AR 129: The Price of Building
This issue proves the demands of profit can be both a powerfully creative and destructive force in the built environment, and considers architecture as a profession well placed to speak for both the public and private stakeholders of our cities.
Now on sale – AR 129: The Price of Building
The theme of this issue of Architectural Review Asia Pacific is predicated on an assumption: capital, not design or regulation, is the primary driver of the built form of our cities. Accepting this, it then sets out to examine what the challenges and opportunities might be for architecture in the realm of private property development. This issue proves the demands of profit can be both a powerfully creative and destructive force, and considers architecture as a profession well placed to speak for both the public and private stakeholders of our cities.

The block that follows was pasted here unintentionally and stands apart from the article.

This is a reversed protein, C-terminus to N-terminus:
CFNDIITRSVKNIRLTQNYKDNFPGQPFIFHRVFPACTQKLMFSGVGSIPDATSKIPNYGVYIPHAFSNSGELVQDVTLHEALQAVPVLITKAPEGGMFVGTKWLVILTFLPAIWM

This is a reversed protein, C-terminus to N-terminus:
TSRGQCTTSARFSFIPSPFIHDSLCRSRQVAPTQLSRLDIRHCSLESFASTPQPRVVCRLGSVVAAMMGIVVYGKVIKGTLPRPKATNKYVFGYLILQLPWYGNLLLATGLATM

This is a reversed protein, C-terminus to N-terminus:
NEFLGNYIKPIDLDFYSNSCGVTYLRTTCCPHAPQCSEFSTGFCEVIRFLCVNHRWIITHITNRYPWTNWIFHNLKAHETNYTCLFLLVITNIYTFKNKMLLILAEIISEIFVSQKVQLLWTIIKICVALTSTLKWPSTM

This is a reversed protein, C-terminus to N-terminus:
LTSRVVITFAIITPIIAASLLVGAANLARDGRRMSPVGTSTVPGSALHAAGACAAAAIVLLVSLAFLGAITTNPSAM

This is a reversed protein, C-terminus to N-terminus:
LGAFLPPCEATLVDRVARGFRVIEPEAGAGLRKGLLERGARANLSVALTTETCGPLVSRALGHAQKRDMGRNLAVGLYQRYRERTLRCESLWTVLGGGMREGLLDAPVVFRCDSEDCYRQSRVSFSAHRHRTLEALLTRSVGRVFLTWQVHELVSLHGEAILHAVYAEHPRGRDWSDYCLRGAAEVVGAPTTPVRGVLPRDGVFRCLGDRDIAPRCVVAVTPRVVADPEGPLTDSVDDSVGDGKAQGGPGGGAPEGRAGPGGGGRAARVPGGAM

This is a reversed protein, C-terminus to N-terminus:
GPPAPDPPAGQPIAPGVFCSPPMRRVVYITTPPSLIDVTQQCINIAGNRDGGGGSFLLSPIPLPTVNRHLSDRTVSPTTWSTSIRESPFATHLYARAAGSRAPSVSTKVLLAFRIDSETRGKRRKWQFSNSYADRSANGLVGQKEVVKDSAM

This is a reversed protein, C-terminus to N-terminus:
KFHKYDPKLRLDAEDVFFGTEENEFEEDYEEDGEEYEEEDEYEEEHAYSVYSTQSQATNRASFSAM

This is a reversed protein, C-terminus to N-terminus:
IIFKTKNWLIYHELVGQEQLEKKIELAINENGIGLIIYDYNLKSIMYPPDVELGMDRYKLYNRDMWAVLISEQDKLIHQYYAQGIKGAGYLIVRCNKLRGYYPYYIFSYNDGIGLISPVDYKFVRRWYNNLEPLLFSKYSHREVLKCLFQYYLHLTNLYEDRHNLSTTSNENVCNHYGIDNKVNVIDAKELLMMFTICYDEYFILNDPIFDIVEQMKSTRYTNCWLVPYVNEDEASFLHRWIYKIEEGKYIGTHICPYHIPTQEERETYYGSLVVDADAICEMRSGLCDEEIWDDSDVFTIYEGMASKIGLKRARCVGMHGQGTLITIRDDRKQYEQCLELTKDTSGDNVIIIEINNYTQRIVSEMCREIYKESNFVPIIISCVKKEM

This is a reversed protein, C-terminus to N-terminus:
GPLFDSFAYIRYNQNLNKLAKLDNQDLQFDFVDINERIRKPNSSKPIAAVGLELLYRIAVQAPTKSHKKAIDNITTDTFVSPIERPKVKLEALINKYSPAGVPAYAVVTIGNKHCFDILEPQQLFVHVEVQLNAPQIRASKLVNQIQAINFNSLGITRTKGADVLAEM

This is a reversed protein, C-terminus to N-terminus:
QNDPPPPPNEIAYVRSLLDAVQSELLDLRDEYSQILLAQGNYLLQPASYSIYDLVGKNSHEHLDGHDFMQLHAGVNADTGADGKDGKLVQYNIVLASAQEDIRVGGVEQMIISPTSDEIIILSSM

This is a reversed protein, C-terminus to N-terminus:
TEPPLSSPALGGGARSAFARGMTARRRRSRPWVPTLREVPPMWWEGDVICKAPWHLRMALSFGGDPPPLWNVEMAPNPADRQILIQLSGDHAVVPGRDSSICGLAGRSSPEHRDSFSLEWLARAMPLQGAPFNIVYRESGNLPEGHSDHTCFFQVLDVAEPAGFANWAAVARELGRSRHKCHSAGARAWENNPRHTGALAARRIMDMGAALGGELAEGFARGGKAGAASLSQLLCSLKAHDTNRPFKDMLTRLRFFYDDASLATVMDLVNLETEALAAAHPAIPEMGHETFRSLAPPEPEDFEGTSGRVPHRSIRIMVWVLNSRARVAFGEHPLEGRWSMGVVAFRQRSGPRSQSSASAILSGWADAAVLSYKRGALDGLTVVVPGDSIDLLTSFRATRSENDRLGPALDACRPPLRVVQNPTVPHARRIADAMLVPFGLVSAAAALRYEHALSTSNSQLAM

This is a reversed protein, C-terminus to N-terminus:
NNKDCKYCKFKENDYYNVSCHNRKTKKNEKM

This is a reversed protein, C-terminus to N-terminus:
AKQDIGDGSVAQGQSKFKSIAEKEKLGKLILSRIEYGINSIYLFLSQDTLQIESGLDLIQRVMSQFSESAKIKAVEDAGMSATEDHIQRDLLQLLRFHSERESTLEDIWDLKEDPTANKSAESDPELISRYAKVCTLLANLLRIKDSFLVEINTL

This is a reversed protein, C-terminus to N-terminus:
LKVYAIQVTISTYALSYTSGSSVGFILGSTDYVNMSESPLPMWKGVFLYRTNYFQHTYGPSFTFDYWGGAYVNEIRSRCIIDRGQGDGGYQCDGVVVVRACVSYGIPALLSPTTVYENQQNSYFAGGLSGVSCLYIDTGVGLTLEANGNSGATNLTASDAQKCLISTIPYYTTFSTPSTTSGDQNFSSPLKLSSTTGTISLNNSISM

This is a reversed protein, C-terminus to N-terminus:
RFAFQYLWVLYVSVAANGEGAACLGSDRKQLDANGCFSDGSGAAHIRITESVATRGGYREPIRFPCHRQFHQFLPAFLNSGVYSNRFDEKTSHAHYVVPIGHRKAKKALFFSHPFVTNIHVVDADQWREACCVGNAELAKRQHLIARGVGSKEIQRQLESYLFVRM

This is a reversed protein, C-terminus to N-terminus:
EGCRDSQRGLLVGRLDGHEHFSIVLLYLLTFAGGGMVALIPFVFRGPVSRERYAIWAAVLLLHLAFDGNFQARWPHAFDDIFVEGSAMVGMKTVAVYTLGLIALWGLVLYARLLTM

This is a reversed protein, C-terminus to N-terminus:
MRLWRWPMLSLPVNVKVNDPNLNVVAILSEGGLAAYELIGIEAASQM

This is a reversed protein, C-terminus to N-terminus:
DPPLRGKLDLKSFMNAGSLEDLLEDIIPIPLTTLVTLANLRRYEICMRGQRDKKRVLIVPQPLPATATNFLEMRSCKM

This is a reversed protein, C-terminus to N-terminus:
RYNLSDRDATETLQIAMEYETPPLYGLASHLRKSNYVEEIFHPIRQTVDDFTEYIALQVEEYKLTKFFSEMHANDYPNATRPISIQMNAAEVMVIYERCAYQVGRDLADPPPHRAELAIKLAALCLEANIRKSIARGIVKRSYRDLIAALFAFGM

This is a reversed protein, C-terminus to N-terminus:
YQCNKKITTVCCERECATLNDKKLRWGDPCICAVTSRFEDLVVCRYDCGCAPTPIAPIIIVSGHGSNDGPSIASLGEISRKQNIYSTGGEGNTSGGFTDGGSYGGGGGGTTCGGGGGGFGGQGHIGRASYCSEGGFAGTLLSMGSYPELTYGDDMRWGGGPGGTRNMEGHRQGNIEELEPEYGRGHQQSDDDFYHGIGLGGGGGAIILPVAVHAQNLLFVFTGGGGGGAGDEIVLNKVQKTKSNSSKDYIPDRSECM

- On the cover: Luna in Melbourne, by Elenberg Fraser
- Westfield Tower, Sydney, by John Wardle Architects (review: John de Manincor)
- Sliced Porosity Block, Chengdu, by Steven Holl Architects (review: Daan Roggeveen)
- Luna, St Kilda, by Elenberg Fraser (review: Stuart Harrison)
- Showcase Buildings, Auckland, by Cheshire Architects & Assembly Architects (review: Andrew Barrie)
- ‘The birth of the Australian project home’ by Charles Pickett
- ‘Community Economy’ by Andrew Feeney
- ‘Theatre of Situation – Dashila(b)’ by Austin Williams
- ‘The Towers and the Fury’ by Philip Vivian
- ‘Discounting the Future: The Limits of Cost/Benefit Analysis for City Making’ by Patrick Fensham and Marcus Spiller
- Rory Hyde, interviewed by Maitiu Ward
- Graeme Gunn and Quino Holland, interviewed by Maitiu Ward
Plus: Ministry Studio is ‘One to Watch’; Tone Wheeler on the economics of ESD; Emerge Studio on Designwall; ‘The ‘I’ in Crisis’ by Anna Tweeddale’; Cities of Hope and Designer Suburbs in review; and much more.